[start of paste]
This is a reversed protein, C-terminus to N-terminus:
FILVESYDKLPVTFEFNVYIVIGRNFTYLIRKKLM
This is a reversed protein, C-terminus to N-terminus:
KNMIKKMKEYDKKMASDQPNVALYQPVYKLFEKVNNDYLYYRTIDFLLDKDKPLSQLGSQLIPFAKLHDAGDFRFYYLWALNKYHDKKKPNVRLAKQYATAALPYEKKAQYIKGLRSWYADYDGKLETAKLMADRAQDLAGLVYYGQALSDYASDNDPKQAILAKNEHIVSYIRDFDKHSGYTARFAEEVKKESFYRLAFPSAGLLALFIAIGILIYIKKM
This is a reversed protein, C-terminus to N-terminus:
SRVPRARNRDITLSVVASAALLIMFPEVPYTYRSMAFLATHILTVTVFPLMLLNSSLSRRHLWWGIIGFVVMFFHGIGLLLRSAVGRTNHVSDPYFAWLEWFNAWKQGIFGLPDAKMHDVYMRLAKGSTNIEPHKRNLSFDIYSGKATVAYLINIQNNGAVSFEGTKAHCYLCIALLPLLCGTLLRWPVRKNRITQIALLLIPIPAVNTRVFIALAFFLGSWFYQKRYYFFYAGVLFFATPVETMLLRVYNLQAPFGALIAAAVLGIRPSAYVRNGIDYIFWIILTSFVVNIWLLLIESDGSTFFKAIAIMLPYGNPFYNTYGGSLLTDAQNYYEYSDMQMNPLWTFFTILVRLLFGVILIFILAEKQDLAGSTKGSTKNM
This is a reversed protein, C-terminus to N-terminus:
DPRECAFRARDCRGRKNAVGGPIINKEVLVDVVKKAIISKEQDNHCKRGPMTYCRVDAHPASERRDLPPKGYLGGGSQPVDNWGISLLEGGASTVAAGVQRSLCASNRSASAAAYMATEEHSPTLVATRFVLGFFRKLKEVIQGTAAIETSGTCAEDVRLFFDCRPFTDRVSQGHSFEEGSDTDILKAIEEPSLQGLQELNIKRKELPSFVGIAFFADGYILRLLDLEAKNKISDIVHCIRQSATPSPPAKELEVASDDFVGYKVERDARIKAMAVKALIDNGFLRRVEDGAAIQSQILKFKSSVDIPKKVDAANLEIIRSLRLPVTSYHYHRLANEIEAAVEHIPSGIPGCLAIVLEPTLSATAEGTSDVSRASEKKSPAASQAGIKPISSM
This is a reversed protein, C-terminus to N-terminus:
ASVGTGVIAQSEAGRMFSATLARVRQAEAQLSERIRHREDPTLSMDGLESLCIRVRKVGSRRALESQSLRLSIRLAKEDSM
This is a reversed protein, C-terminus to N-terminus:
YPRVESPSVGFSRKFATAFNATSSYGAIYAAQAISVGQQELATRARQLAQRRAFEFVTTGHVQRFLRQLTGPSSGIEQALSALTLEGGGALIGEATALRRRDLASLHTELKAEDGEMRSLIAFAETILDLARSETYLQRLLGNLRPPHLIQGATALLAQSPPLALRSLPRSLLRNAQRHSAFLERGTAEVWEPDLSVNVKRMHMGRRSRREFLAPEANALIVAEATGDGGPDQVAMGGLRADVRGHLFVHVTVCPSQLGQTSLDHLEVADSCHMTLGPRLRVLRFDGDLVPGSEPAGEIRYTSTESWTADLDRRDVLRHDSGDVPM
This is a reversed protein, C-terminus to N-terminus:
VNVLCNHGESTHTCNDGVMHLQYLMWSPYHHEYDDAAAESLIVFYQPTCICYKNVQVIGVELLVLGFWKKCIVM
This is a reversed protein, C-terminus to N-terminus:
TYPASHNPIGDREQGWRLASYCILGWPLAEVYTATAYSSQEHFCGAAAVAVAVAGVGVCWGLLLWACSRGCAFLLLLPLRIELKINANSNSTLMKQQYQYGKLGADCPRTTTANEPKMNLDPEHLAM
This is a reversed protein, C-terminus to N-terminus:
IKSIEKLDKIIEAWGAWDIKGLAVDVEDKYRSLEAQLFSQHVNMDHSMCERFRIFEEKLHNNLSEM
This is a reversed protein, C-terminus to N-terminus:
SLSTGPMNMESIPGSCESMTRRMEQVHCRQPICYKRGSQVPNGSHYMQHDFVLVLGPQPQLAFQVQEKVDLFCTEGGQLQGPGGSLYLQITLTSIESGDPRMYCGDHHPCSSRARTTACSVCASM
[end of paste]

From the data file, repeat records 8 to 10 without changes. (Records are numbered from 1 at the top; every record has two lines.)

This is a reversed protein, C-terminus to N-terminus:
TYPASHNPIGDREQGWRLASYCILGWPLAEVYTATAYSSQEHFCGAAAVAVAVAGVGVCWGLLLWACSRGCAFLLLLPLRIELKINANSNSTLMKQQYQYGKLGADCPRTTTANEPKMNLDPEHLAM
This is a reversed protein, C-terminus to N-terminus:
IKSIEKLDKIIEAWGAWDIKGLAVDVEDKYRSLEAQLFSQHVNMDHSMCERFRIFEEKLHNNLSEM
This is a reversed protein, C-terminus to N-terminus:
SLSTGPMNMESIPGSCESMTRRMEQVHCRQPICYKRGSQVPNGSHYMQHDFVLVLGPQPQLAFQVQEKVDLFCTEGGQLQGPGGSLYLQITLTSIESGDPRMYCGDHHPCSSRARTTACSVCASM